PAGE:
Eighty-nine members of Congress have asked the Centers for Medicare & Medicaid Services to give pathologists a break and extend the hardship exemption they currently enjoy for all of Stage 3 of the Meaningful Use program.
In the letter--dated July 10 and addressed to CMS Administrator Marilyn Tavenner--the lawmakers point out that CMS had recognized in its 2012 final rule implementing Stage 2 of the program that it was difficult for pathologists to meet the Meaningful Use requirements and granted a one year exception for 2015, the first year that penalties will be imposed. They now are asking that the exception be expanded to include the full five-year maximum allowed under the American Recovery and Reinvestment Act.
"Pathologists have limited direct contact with patients and do not operate in EHRs," the letter states. "Instead, pathologists use sophisticated computerized laboratory information systems (LISs) to support the work of analyzing patient specimens and generating test results. These LISs exchange laboratory and pathology data with EHRs."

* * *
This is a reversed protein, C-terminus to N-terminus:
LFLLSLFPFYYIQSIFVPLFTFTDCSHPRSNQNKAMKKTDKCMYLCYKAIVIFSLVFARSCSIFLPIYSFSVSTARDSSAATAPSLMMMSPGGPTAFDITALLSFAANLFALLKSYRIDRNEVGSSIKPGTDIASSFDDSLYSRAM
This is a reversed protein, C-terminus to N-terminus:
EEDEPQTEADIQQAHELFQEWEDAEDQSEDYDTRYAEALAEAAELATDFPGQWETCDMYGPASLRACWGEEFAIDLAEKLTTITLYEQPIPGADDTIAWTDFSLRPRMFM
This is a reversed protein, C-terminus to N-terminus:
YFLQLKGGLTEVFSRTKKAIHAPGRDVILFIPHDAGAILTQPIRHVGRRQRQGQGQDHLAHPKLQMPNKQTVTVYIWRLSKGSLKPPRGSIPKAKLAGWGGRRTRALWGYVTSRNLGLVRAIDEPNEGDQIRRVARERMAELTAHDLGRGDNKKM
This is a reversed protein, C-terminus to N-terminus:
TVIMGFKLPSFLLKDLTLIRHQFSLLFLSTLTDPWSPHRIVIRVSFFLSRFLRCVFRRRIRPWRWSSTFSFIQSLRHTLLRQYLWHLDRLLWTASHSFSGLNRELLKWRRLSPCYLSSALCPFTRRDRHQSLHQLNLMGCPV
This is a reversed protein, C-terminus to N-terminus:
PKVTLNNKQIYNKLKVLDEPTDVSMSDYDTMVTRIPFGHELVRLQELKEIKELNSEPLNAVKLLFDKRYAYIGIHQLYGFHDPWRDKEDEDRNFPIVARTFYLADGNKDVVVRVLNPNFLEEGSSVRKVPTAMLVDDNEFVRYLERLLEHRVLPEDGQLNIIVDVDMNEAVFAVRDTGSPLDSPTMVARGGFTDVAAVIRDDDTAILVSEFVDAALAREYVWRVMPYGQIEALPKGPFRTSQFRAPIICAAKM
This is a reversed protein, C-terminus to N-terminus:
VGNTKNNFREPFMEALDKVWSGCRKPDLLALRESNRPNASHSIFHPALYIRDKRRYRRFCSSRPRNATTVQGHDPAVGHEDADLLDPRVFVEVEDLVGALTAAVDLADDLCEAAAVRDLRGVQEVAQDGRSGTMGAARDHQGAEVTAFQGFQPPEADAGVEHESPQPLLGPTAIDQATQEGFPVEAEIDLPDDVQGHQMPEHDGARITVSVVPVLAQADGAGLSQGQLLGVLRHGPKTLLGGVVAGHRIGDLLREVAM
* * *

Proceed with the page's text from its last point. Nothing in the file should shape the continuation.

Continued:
Interestingly, the lawmakers' exemption request is only on behalf of pathologists, even though CMS had granted the one-year hardship exception to pathologists, radiologists and anesthesiologists.
Rep. Tom Price (R-Ga.), one of the members spearheading the letter, had also introduced a bill (H.R. 1309) in March 2013 that would exclude pathologists from the incentives and penalties of the Meaningful Use program. The bill, which has 31 cosponsors, is currently sitting in committee. That bill also does not include relief for radiologists or anesthesiologists.
CMS has provided some flexibility about the hardship exceptions in the past, most recently by allowing providers to apply for one due to EHR vendor delays in upgrading to Stage 2 of the program.
However, CMS also noted in the 2012 rule granting the one-year exception that it was granting the exception in large part because of the then-current lack of health information exchange and that "physicians in these three specialties should not expect that this exception will continue indefinitely, nor should they expect that we will grant the exception for the full 5-year period permitted by statute."
To learn more:
- read the letter (.pdf)